What do you think?

Sunday, November 6, 2016

Look at Me. I'm Wearing a Costume. On TV.

A Minnesota weather person did the Halloween forecast without his head.

Another meteorologist did the weather as though he was floating on a cloud. Two different weather people did the forecast in T-rex costumes.

Do you have a problem with weather people wearing costumes? It's just the weather, right? These folks are supposed to be kind of goofy, right?

Or, are they journalists, reporting information that impacts people's lives. They should behave appropriately, right?


Monday, October 31, 2016

Should The Media Out The Awful Fan?

During the Sixers' first game this season, a fan had a confrontation with Oklahoma City's Russell Westbrook. The fan wound up giving Westbrook the finger (two actually) on live television.

Shortly afterward, that fan was identified via social media. Then, the mainstream media picked up on the story (that fan, apparently, is a urologist).

Should the media have outed the fan?

Are the media ruining the man's reputation by blasting his face and name all over the place?

Or, did he sacrifice his privacy by making such gestures in such a public place?

Also, would you run the video on TV without blurring or otherwise hiding the middle fingers? Would you run the picture in print unaltered?

Thursday, October 20, 2016

Dei Lynam: "Everything I've Ever Done, I've Written for Myself."

Dei Lynam grew up around sports. Her father was a basketball coach in college and in the NBA, so Dei experienced journalism first hand.

"He had a lot of good friends who were journalists," she said in class. "They were fair to him."

After growing up in the Philly region, her family moved to the West Coast. Dei wound up going to college at UCLA, where she studied psychology.

"I looked at the comm classes and everybody looked the same," she recalled. "I didn't want to be in that cookie cutter mold."

While at UCLA, she worked in the athletic department doing office work. She made valuable connections there, including with a person working at a new sports station in Los Angeles.

"I called that guy every day," Dei remembered.

Eventually, she began working for that station. That started her on her professional path in sports and journalism.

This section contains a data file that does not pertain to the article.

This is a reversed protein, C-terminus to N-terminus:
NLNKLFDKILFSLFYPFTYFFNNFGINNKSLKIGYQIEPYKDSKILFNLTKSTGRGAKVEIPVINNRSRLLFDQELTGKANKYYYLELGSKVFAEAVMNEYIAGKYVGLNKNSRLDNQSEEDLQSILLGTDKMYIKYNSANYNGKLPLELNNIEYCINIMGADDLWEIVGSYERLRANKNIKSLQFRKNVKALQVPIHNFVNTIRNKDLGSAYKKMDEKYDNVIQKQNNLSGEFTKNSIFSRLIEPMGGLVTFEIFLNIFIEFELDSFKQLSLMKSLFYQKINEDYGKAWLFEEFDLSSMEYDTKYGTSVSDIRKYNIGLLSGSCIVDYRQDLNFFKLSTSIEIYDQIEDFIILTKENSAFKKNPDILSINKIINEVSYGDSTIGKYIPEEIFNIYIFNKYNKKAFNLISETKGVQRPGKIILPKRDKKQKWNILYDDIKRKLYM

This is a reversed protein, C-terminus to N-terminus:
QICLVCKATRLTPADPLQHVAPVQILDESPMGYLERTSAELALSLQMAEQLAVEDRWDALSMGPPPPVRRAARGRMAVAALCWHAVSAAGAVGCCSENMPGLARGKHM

She became a producer at NBA Entertainment for a few years before becoming a sports anchor/reporter at local news stations in Madison, WI and Cincinnati.

"I was the first female weekend sports person at both places," Dei said.

She eventually wound up back in the Philadelphia region when Comcast Sportsnet launched in 1997. She's been covering the Sixers, among other things, ever since.

Here are a few things she said that stood out to me:

• Her experiences behind the scenes, including learning how to edit video, made her feel qualified to do on-camera reporting.

• When covering the Sixers, she often arrives at the arena by 10 am for morning shoot around. She'll do locker room interviews afterward, and then prep stories for the Internet. She'll do live shots for the afternoon newscasts and then return to the locker room for interviews before the game. She goes live during pre-game, then works the game and post-game reports, often ending her day after midnight. "I hope to have a glass of wine in hand by 12:30," she joked.

• "Everything I've ever done, I've written for myself," she said. She does that because "I know it's going to be accurate," she said, and the words will sound more natural if they are written in her own voice.

• She has never had any problems being a female reporter in sports locker rooms. But being a woman in sports can be a hurdle, she said. Sometimes, women aren't considered for certain jobs that have been traditionally held by men.

• She went back to work within a few weeks after giving birth to her first child - out of loyalty to her job and because she wanted to make sure she kept her position. Dei suggested that if your employers offer three months of maternity or paternity leave, take it. You'll never get that time again.

• She began covering the Sixers around the same time Allen Iverson joined the team. They became pretty close over the years. But it was a business partnership, Dei said.

• Her news team had a conversation about reporting on the off-court antics of athletes despite potential conflicts of interest because the Sixers and Comcast were owned by the same company for a while. They decided, "If we want to be taken seriously as a news station, we have to cover the tough stuff," she said.